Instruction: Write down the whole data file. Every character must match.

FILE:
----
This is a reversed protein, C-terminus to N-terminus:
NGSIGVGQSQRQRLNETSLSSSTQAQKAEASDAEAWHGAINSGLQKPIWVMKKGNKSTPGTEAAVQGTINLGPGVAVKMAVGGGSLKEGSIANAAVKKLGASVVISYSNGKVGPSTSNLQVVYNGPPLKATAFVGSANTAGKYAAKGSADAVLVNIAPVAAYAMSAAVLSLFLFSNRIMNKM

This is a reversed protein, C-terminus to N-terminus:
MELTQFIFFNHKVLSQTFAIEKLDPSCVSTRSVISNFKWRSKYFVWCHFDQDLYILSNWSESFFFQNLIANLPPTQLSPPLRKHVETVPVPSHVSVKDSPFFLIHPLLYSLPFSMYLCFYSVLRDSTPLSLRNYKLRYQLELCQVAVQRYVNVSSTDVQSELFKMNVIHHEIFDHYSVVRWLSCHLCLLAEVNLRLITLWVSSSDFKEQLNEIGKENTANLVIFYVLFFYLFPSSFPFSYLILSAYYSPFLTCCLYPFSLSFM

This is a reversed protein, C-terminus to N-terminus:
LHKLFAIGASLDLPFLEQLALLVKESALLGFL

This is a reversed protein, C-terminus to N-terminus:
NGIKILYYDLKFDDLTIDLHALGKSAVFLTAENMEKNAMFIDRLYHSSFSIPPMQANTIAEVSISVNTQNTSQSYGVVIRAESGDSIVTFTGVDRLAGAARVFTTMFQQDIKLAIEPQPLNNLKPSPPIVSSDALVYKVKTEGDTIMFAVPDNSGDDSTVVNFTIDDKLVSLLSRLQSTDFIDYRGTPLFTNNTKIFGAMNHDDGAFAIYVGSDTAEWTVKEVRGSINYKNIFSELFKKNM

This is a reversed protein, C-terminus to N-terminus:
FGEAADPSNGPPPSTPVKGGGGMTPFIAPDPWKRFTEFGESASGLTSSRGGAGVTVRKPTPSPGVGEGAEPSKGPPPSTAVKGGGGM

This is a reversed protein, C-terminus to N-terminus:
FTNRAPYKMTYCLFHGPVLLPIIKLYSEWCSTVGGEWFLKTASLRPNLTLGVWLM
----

This is a reversed protein, C-terminus to N-terminus:
NGSIGVGQSQRQRLNETSLSSSTQAQKAEASDAEAWHGAINSGLQKPIWVMKKGNKSTPGTEAAVQGTINLGPGVAVKMAVGGGSLKEGSIANAAVKKLGASVVISYSNGKVGPSTSNLQVVYNGPPLKATAFVGSANTAGKYAAKGSADAVLVNIAPVAAYAMSAAVLSLFLFSNRIMNKM

This is a reversed protein, C-terminus to N-terminus:
MELTQFIFFNHKVLSQTFAIEKLDPSCVSTRSVISNFKWRSKYFVWCHFDQDLYILSNWSESFFFQNLIANLPPTQLSPPLRKHVETVPVPSHVSVKDSPFFLIHPLLYSLPFSMYLCFYSVLRDSTPLSLRNYKLRYQLELCQVAVQRYVNVSSTDVQSELFKMNVIHHEIFDHYSVVRWLSCHLCLLAEVNLRLITLWVSSSDFKEQLNEIGKENTANLVIFYVLFFYLFPSSFPFSYLILSAYYSPFLTCCLYPFSLSFM

This is a reversed protein, C-terminus to N-terminus:
LHKLFAIGASLDLPFLEQLALLVKESALLGFL

This is a reversed protein, C-terminus to N-terminus:
NGIKILYYDLKFDDLTIDLHALGKSAVFLTAENMEKNAMFIDRLYHSSFSIPPMQANTIAEVSISVNTQNTSQSYGVVIRAESGDSIVTFTGVDRLAGAARVFTTMFQQDIKLAIEPQPLNNLKPSPPIVSSDALVYKVKTEGDTIMFAVPDNSGDDSTVVNFTIDDKLVSLLSRLQSTDFIDYRGTPLFTNNTKIFGAMNHDDGAFAIYVGSDTAEWTVKEVRGSINYKNIFSELFKKNM

This is a reversed protein, C-terminus to N-terminus:
FGEAADPSNGPPPSTPVKGGGGMTPFIAPDPWKRFTEFGESASGLTSSRGGAGVTVRKPTPSPGVGEGAEPSKGPPPSTAVKGGGGM

This is a reversed protein, C-terminus to N-terminus:
FTNRAPYKMTYCLFHGPVLLPIIKLYSEWCSTVGGEWFLKTASLRPNLTLGVWLM